Crocodile keeper Shannon Jones with a young croc similar to the ones stolen last month from Crocodylus Park. Picture: Katrina Bridgeford
Crocodile keeper Shannon Jones with a young croc similar to the ones stolen last month from Crocodylus Park. Picture: Katrina Bridgeford

Nearly 60 baby crocs stolen from NT wildlife park

FIFTY-NINE baby crocs have been stolen from Crocodylus Park, leaving police and the park's owner, Grahame Webb, stumped.

The bizarre case saw baby crocs measuring just 40-50cm taken from Professor Webb's breeding ponds in early May.

Police are investigating the case but have not been able to identify who stole the snappy reptiles.

Prof Webb said the loss of the crocs, which he had been breeding on behalf of someone as part of an experiment, had cost him between $15,000 and $20,000.

"It's a fundamental right to have some sort of respect for property." he said.

"Barbed wire doesn't stop anyone if they're serious.

"Are we supposed to put razor wire around everything, spend hundreds of thousands on CCTV or employ someone to sit there 24 hours a day?"

Over the years, the park has been hit by thieves many times with some brazen enough to cut holes through the chain fence to gain access.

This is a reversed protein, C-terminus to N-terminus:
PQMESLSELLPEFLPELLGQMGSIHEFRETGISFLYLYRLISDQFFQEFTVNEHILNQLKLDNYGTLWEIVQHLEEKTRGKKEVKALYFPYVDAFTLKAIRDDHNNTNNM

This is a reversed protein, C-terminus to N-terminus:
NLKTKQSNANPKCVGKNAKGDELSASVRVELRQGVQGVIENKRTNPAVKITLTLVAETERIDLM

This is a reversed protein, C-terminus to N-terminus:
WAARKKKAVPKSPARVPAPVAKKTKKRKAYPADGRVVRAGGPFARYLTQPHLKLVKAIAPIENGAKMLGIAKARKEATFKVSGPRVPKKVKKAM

Prof Webb believes the most recent thefts of baby crocs was done over several visits in a two-week period leading up to May 19 when the police report was made.

"All their food is monitored, and that's what we couldn't work out, the food was increasing in the other pens and the food consumption (in this pen) went up and then it stopped and it went up and then it stopped," he said.

Prof Webb said they then counted the crocs and found they were 59 short.

"They were last year's hatchlings, this was the group that was growing really fast," Prof Webb said.

He said the senseless theft had also ruined the experiment he was conducting on cage designs that reduced the likelihood of crocs attacking each other.

Prof Webb believes somebody in the community knows what happened to the crocs.

"It's cost us lots of money over the years, it's been hundreds and hundreds of crocs, somebody out there knows," he said.

"Sometimes it's been highly organised. I don't know, somebody must pay these kids for the crocs."

Police do not believe the theft of the crocs is part of an operation.

Anyone with information is urged to contact police on 131 444 or Crime Stoppers on 1800 333 000.

Originally published as Nearly 60 baby crocs stolen from NT wildlife park in mystery theft


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